3) Angels are different from human beings in significant respects: Unlike human beings, angels do not grow old, or hungry or tired. Angels are thus not subject to many of the more obvious material restraints that limit human activity and are, for the most part, completely invisible to us. However, angels can at times appear in bodily form (as in the case of the announcement of Christ’s birth: Lk.2:8-15), and can also affect the material world with great power (consider the angels who control the winds: Rev.7:1-3).

4) Angels are similar to human beings in significant respects: Like human beings, angels possess personality and individuality (as evidenced, for example, by joy: Job 38:4-7; Lk.15:10; desire: 1Pet.1:12; and choice: Jude 1:6). And like us, they are created to serve and worship God for His glory (Ps.103:20-21; 148:2; Matt.4:11; Heb.1:14; Rev.4:8).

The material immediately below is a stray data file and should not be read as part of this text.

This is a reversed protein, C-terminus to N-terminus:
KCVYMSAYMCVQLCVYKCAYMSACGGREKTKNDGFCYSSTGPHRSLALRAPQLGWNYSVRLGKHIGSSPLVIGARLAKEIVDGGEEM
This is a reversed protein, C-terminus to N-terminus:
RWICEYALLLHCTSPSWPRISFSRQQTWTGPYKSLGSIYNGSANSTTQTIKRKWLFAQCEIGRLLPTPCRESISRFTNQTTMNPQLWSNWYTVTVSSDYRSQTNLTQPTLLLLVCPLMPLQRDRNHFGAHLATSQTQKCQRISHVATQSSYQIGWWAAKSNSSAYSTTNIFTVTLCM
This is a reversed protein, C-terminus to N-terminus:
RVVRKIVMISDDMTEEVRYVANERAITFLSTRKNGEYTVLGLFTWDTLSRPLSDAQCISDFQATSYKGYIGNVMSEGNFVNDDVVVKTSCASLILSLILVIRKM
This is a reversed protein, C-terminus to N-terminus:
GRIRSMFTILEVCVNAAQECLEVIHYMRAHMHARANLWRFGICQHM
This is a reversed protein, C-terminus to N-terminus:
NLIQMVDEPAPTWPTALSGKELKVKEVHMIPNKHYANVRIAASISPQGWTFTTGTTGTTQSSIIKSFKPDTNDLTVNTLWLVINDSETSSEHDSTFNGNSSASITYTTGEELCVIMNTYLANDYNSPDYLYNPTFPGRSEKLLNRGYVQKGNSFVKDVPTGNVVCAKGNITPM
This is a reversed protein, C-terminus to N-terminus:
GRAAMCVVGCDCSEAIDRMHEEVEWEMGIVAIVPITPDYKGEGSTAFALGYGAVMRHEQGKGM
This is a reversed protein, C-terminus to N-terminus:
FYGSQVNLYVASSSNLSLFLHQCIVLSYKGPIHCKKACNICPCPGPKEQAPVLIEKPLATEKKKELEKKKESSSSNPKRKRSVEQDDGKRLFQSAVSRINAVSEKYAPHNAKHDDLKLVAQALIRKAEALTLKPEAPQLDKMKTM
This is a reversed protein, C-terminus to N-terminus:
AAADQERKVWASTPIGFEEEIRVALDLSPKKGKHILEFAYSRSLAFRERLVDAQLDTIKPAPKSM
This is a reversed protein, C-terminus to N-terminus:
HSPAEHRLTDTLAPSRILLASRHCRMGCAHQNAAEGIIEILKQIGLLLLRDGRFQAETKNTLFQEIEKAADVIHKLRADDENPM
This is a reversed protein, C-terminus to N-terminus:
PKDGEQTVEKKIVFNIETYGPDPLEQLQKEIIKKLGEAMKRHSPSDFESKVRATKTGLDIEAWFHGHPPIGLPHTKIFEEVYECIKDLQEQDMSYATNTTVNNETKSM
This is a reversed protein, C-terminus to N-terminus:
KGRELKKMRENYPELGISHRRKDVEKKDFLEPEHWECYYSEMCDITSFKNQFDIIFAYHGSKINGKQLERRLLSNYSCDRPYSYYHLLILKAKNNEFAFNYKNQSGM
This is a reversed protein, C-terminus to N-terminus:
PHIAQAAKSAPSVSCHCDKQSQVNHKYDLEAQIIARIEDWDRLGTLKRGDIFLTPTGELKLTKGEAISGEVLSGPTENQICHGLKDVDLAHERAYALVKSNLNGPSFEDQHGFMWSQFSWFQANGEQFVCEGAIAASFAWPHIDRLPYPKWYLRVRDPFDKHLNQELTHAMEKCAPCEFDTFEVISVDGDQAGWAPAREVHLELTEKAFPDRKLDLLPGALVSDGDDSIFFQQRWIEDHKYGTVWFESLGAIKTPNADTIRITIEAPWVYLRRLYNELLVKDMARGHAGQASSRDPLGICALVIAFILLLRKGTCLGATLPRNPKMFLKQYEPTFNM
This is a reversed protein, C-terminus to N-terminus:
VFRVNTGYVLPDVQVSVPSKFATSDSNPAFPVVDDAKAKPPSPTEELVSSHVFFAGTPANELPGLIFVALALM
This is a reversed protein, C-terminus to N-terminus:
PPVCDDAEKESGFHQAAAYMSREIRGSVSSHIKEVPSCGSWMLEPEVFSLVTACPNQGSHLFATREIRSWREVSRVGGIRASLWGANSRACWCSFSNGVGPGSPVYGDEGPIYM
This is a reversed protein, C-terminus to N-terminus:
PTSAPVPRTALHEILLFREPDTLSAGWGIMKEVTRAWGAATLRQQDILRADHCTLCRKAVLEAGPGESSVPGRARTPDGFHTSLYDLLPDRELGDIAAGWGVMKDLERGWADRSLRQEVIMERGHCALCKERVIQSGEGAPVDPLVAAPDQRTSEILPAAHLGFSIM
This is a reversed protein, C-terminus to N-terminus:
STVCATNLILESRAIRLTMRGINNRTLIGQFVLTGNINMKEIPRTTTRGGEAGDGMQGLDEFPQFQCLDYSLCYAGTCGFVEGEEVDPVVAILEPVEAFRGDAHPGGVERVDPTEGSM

5) Angels are temporarily superior to mankind: In terms of power and ability, the present angelic superiority to mankind is obvious in every passage of scripture in which they are described. This current angelic superiority significantly also extends to the area of longevity. While mankind is enjoying a sequential residence on earth (generation following generation), angelic kind has been experiencing a continuum of existence in heaven, even before the creation of Man. This longevity, combined with the fact that angels (though creatures like Man) are not subject to the same degree to the restraints and necessities of time and space that encumber mankind, undoubtedly contributes to their superior knowledge and wisdom as well. By its very essence, therefore, the angelic nature is superior to our present earthly human nature in terms of appearance, intellect, power, mobility and authority (2Pet.2:11).